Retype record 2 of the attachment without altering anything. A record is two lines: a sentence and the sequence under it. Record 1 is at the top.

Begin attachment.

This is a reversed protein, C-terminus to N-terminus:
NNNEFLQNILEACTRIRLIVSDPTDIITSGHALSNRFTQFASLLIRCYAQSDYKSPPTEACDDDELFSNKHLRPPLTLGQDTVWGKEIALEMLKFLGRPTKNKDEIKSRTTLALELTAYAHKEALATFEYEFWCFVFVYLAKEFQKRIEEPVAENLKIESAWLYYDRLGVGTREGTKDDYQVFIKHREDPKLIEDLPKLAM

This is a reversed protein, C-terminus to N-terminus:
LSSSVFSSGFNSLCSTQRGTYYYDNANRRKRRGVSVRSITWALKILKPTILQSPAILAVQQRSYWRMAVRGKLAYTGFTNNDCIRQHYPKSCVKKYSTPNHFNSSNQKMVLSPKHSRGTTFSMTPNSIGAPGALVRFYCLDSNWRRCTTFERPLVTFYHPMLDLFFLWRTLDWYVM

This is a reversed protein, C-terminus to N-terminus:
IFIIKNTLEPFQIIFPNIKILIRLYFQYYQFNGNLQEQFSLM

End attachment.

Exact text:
This is a reversed protein, C-terminus to N-terminus:
LSSSVFSSGFNSLCSTQRGTYYYDNANRRKRRGVSVRSITWALKILKPTILQSPAILAVQQRSYWRMAVRGKLAYTGFTNNDCIRQHYPKSCVKKYSTPNHFNSSNQKMVLSPKHSRGTTFSMTPNSIGAPGALVRFYCLDSNWRRCTTFERPLVTFYHPMLDLFFLWRTLDWYVM